PRAYING IN THE SPIRIT

The idea of praying “in the Spirit” used to conjure up for me visions of groups of people standing up and gyrating, groaning, chanting, clapping, almost howling, and speaking different words at the same time in what was advertised as a revival in our town. As a lad I attended one evening and came away wondering at the wide divergence between “their” ideas and “ours” about praying. And some time afterward, in our neighborhood a young man, several years older than I but still unmarried and living with his mother and siblings, became very prayerful one summer. All of us neighbors knew about it because on many a summer evening at dusk he went to an uninhabited pasture in the area, maybe 100 yards from the nearest house and prayed – aloud. I could see his need to get out of a crowded house for solitude and prayer, but when he unleashed that stentorian voice his privacy was gone. I think most of us who heard him gave him credit for sincerity but questioned his judgment, and we hoped the Lord was listening. Was he praying in the Spirit? I never heard anybody’s opinion on that.

Twice in the New Testament prayer “in the Spirit” is mentioned – Jude 20 and Ephesians 6:18. Jude links such prayer to building up Christians, and Paul admonishes the Ephesians to pray “at all times” in the Spirit. So it seems evident that the Spirit is to be part of any prayer the Christian utters. In fact, the Spirit not only helps us to pray; he also prays with us (see Romans 8:26). To pray “in the Spirit” is to pray, as best we can, according to what we’ve been taught by the Bible, which was written under the inspiration of the Holy Spirit. Thus we pray in faith and fervency, hoping to please God.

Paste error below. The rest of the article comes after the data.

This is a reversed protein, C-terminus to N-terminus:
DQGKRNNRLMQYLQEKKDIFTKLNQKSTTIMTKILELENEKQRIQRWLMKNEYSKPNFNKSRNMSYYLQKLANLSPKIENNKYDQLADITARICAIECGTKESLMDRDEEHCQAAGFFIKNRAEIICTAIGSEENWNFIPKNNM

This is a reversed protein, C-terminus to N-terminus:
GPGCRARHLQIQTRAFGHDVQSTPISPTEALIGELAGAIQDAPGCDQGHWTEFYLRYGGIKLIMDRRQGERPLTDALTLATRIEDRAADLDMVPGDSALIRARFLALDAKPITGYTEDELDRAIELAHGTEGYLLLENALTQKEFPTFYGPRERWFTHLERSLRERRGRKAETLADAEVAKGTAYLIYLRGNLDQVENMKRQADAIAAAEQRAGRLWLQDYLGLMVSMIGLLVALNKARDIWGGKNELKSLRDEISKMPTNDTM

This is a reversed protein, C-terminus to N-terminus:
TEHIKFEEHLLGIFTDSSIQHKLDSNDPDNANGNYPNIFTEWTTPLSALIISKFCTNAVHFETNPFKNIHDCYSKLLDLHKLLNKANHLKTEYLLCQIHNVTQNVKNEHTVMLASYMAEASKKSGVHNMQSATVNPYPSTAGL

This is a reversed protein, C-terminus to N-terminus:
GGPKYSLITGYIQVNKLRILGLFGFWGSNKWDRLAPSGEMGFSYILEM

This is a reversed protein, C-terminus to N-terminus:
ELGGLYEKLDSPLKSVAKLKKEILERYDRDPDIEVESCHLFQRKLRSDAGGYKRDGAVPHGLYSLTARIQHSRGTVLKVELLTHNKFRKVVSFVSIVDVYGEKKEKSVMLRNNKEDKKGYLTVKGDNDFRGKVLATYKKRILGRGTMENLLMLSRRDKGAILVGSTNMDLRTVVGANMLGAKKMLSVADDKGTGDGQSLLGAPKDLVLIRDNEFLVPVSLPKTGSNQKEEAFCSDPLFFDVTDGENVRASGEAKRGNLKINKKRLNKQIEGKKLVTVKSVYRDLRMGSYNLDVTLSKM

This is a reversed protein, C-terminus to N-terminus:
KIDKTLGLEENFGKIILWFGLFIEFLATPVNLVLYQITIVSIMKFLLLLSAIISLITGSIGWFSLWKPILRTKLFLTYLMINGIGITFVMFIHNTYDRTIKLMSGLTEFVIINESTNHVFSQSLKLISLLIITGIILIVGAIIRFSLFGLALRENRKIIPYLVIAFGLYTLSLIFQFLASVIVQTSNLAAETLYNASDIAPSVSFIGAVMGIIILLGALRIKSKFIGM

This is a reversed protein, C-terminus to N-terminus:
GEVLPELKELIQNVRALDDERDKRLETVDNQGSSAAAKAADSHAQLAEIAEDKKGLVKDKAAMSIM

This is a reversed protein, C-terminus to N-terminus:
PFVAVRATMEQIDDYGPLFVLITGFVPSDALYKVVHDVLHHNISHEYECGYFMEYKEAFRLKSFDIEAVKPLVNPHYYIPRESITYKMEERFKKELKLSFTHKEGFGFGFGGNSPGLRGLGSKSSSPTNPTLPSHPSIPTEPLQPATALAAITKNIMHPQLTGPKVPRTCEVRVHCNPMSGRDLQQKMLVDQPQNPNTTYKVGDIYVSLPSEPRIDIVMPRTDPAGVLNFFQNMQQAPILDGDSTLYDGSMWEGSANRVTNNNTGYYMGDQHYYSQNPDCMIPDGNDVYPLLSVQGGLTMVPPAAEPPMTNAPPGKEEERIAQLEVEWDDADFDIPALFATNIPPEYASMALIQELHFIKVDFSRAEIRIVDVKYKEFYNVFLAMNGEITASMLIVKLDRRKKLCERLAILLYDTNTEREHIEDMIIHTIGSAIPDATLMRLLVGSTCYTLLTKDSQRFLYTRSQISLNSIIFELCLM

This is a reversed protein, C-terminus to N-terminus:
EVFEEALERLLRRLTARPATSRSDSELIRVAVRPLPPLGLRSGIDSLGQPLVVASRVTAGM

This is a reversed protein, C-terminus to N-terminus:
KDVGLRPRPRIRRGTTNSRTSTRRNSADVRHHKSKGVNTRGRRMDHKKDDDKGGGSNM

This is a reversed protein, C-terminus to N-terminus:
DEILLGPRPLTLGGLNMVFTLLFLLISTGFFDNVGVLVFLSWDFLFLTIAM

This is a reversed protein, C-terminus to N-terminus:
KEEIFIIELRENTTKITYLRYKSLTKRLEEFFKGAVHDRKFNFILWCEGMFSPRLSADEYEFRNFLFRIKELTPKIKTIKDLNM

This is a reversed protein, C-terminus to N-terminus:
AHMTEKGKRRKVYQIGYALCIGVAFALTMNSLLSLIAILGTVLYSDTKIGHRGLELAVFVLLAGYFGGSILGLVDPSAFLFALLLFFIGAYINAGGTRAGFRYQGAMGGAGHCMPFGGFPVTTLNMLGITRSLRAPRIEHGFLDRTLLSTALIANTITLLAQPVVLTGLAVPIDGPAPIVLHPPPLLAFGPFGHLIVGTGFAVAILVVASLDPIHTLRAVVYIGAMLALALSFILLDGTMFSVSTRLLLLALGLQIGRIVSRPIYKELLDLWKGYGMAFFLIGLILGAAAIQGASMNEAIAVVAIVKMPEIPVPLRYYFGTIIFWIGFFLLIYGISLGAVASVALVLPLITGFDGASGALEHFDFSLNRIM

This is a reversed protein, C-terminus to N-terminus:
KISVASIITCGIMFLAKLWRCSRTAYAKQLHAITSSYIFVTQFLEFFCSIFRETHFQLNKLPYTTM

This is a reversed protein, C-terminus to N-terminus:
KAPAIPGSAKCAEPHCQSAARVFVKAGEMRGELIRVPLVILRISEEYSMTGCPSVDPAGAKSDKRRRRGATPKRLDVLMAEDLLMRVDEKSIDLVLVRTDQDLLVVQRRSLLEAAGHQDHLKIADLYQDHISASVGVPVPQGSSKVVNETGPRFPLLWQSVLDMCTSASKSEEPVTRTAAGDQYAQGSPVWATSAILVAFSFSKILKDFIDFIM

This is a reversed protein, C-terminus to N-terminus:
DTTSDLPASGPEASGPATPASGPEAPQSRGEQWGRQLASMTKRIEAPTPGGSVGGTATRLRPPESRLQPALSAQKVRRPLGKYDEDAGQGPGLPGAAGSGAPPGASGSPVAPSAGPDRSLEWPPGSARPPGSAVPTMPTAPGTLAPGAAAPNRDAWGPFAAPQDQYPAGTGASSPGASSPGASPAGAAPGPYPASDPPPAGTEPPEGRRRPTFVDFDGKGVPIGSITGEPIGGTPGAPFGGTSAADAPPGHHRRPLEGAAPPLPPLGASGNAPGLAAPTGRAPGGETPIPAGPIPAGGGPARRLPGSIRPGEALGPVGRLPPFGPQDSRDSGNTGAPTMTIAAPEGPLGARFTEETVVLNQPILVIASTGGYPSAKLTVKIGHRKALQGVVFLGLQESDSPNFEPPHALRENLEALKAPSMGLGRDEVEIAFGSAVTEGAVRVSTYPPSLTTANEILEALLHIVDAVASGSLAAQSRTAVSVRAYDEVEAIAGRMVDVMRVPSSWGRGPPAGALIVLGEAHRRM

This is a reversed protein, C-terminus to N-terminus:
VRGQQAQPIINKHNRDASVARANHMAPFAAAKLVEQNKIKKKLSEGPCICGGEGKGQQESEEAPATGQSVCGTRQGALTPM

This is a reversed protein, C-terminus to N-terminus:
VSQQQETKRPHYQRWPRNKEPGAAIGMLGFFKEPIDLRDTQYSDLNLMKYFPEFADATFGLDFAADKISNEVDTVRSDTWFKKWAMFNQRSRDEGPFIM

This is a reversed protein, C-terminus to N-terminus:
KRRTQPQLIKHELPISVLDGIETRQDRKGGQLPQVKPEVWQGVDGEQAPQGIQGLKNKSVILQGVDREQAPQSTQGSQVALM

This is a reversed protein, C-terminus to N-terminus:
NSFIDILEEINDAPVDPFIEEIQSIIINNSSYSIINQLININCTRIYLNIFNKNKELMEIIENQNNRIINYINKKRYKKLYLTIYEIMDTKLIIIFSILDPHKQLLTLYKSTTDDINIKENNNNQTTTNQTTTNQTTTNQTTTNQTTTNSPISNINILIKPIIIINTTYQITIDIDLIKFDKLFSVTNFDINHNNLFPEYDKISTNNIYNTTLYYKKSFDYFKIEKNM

When we contemplate the benefits of prayer, we are struck first by the sheer awe and wonder of the process. The thought of speaking directly to the Creator, the ruler of the universe, can be almost overwhelming when we consider our own shortcomings, failures and blunders as his servants. But we are emboldened by the assurance that the Spirit helps us pray. And earnest, sincere prayer goes a long way toward pleasing our Father. As Jude indicates, it is a part of building us up, a process often called “edification.”